Difference between revisions of "Escalate Privileges on Mac OS X"

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(Lock it Down)
(Lock it Down)
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== Lock it Down ==
 
== Lock it Down ==
 
In Mac OS X 10.4 and later, simply setting an Open Firmware, or EFI firmware password will prevent booting into single-user mode without the firmware password.  You can view Apple's Knowledge Base articles here:
 
In Mac OS X 10.4 and later, simply setting an Open Firmware, or EFI firmware password will prevent booting into single-user mode without the firmware password.  You can view Apple's Knowledge Base articles here:
* [http://support.apple.com/kb/HT1352 Setting up firmware password protetion in Mac OS X]
+
* [http://support.apple.com/kb/HT1352 Setting up firmware password protection in Mac OS X]

Revision as of 11:25, 13 February 2009

This is a rewrite of the article from Hackszine on 2/13/2009.

Introduction

Mac OS X has very few core differences in operation from a standard Unix operating system. In many cases, a trick that works on Linux or FreeBSD will work, with little modification, on Mac OS X. We'll apply this to escalation of privileges. We do this the same way a root password is recovered on Linux or BSD systems.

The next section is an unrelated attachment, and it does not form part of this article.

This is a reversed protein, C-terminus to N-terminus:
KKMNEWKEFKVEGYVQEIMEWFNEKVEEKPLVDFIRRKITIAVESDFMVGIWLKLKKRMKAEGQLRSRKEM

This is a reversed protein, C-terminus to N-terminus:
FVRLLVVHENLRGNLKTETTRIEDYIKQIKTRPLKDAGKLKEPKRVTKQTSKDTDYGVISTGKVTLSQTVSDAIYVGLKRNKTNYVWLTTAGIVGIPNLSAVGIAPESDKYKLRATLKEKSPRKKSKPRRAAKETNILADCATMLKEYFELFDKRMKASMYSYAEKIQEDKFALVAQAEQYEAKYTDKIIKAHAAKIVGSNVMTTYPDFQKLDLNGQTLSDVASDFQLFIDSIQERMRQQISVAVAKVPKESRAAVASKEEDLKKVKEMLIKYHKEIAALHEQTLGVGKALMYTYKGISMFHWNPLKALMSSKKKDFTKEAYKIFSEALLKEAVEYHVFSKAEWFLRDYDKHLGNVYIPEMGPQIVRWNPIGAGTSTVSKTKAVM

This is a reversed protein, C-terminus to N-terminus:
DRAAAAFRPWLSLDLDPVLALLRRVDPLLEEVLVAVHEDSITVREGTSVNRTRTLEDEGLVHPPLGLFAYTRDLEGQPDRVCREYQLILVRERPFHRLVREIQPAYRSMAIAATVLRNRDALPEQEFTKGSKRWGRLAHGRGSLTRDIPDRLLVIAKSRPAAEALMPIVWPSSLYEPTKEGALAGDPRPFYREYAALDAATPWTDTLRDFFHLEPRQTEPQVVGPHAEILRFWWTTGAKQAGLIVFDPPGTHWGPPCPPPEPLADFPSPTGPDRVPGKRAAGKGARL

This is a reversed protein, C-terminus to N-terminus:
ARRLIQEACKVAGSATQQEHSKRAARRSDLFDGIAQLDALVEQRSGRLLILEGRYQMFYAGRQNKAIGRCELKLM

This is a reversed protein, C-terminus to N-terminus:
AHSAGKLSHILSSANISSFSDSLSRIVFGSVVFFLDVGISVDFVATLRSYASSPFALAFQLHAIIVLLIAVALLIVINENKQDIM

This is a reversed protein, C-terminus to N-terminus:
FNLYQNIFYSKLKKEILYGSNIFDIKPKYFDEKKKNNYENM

How To

  1. First, reboot the machine into single-user mode. Do this by holding the Command-S key combination until the machine has booted.
  2. Once booted, mount the file systems read-write. Most default-installed Mac OS X systems only have one partition:
    :/ root# mount /
  3. Now. we need to launch directory services.
    :/ root# launchctl load /System/Library/LaunchDaemons/com.apple.DirectoryServices.plist
  4. Add the user to the admin group. To add the group membership to a user, use the following command:
    :/ root# dscl . append groups/admin users <username>
  5. Using one of the two following commands, verify the user has been added to the admin group:
    1. groups <username> -or-
    2. dscl . read groups/admin users (there is a space on either side of the period)

Lock it Down

In Mac OS X 10.4 and later, simply setting an Open Firmware, or EFI firmware password will prevent booting into single-user mode without the firmware password. You can view Apple's Knowledge Base articles here: